Come one price drops! That SSD is nearly within reach!
l3v1ck 19th March 2010, 14:23 Quote
As long as they can supply enough to meet demand. Any lack of supply will push prices up.
shanky887614 19th March 2010, 14:29 Quote
i will buy an ssd when the size is aceptable with a good price untill you can get a 1tb ssd for £100 im not going to buy one (1 tb mechanical hdd nly costs £58 and in custom pc mag, there was a 2tb one for £99
B3CK 19th March 2010, 14:36 Quote
I would be happy with the high performance SSD's at 30Gb or larger, as long as the 30 started at aprox $100 US.
But if they can drive down the cost of the older drives, I do see this as good development progress.
do_it_anyway 19th March 2010, 14:36 Quote
Quote:
Originally Posted by shanky887614
i will buy an ssd when the size is aceptable with a good price untill you can get a 1tb ssd for £100 im not going to buy one (1 tb mechanical hdd nly costs £58 and in custom pc mag, there was a 2tb one for £99
I think that will be a long way away.

I will adopt at 256GB for around £200. That way its the same price as a decent graphics card, and has enough space for OS and Games.
rickysio 19th March 2010, 14:38 Quote
I'd probably have to wait till it drops to like, 12nm in order to afford one... >.>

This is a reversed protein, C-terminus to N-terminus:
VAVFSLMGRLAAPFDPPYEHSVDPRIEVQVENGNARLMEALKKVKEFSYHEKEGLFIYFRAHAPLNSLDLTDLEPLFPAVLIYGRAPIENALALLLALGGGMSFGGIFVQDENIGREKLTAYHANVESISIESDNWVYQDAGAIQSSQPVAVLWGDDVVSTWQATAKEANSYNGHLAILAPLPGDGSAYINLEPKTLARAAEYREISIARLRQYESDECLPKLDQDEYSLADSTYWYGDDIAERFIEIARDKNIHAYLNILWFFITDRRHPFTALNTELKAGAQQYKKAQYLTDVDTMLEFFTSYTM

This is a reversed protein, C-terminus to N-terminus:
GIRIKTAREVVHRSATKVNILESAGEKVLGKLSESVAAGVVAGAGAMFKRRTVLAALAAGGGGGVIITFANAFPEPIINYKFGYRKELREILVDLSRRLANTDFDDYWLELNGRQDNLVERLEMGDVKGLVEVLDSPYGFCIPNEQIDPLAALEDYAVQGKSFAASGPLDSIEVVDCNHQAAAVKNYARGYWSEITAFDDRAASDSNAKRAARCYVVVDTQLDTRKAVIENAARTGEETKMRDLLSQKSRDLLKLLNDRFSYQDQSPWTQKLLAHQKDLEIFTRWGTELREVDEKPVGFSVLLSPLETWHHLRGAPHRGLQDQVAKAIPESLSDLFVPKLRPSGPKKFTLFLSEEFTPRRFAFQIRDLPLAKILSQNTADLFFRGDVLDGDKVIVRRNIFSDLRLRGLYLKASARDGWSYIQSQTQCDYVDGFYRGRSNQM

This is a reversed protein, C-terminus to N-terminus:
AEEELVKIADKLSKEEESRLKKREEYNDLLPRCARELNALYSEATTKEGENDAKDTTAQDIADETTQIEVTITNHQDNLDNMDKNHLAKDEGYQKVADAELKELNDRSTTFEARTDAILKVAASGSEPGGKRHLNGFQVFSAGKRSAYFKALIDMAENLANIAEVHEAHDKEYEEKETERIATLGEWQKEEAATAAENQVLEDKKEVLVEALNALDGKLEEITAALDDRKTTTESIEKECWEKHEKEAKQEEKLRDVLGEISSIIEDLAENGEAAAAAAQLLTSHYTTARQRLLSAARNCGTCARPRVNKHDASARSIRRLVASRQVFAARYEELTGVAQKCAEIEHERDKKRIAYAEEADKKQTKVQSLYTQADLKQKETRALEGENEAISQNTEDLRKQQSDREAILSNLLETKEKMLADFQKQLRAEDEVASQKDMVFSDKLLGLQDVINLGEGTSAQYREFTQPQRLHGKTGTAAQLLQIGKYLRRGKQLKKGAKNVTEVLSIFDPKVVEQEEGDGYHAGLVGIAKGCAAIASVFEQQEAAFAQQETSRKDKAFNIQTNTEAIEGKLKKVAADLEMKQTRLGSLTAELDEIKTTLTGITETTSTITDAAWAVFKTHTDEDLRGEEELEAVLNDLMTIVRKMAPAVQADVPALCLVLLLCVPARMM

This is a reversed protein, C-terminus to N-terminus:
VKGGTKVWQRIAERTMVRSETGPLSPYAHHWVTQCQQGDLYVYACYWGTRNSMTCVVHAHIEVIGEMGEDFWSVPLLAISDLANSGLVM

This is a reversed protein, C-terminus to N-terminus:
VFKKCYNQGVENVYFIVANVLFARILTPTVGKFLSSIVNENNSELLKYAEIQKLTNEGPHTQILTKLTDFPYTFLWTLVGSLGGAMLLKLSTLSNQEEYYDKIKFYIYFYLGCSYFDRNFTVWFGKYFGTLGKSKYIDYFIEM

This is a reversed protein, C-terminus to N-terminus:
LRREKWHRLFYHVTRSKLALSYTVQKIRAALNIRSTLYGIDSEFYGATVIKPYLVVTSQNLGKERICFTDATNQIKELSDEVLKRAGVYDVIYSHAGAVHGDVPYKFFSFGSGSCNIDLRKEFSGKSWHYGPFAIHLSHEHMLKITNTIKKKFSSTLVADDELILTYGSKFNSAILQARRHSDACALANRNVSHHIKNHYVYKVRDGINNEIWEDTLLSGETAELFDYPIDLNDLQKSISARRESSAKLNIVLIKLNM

GW42 19th March 2010, 14:41 Quote
Quote:
Originally Posted by Bit-Tech
The news of a 25nm NAND breakthrough has come as a surprise to Intel and Micron's competitors...

Really? They obviously don't read tech sites then - http://www.anandtech.com/storage/showdoc.aspx?i=3731 - announced 2 months ago :)

(EDIT - ok 1 1/2 months ago. & apologies if I have missed a blindingly obvious difference between the 2 stories...)
maximus09 19th March 2010, 15:21 Quote
I wouldn't mind buying 128GB for £150, but £300 is stupid. I can afford to buy one now but no way will I spend that much! I think the whole SSD thing is a conspiracy at the moment and companies are artefically inflating the prices buy not producing cheaper NANDs and very few so that the first few years they will earn lots of money without manufactuing lots.